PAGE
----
Auditory Processing Disorder
Auditory Processing Disorder (APD) is a hearing problem which occurs not in the ears but in the hearing pathways or hearing centres of the brain. The ears may process sound normally, and the person may pass ordinary hearing tests, but the brain has difficulty interpreting what is heard.
APD is not a specific learning difficulty but a processing disorder. The brain does not process what it hears correctly. This can impact at home and in the classroom with not being able to keep up with the speed of verbal information spoken or remembering the verbal information given. They can also struggle to process verbal information if there is background noise.
Common signs of APD
Children with APD are usually of normal intelligence and pass standard hearing tests, but they sometimes have difficulty understanding what they hear. A child with APD will typically exhibit some of the following signs.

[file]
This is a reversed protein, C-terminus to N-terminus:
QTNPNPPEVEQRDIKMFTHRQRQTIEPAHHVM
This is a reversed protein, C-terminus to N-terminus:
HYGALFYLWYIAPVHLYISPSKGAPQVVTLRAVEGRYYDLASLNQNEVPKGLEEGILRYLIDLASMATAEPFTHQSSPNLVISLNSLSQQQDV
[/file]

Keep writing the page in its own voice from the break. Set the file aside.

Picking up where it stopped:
- difficulty comprehending spoken language unless brief, clear and simple
- hearing difficulty against other background sound
- poor listening skills
- slowness in processing spoken information
- poor auditory memory (difficulty attending to and remembering spoken information)
Other possible signs include
- insensitivity to tone of voice or other nuances of speech
- sensitivity to excessive auditory stimulation (eg noisy situations)
- extreme tiredness after school
- problems with comprehension, language, phonics, spelling, vocabulary, reading or written language
How common is Auditory Processing Disorder?
Research states that APD affects 2-3% of the population.
Other issues that can co-exist
APD can co-exist with specific learning difficulties such as dyslexia and dysgraphia.
For more information visit the SoundSkills website.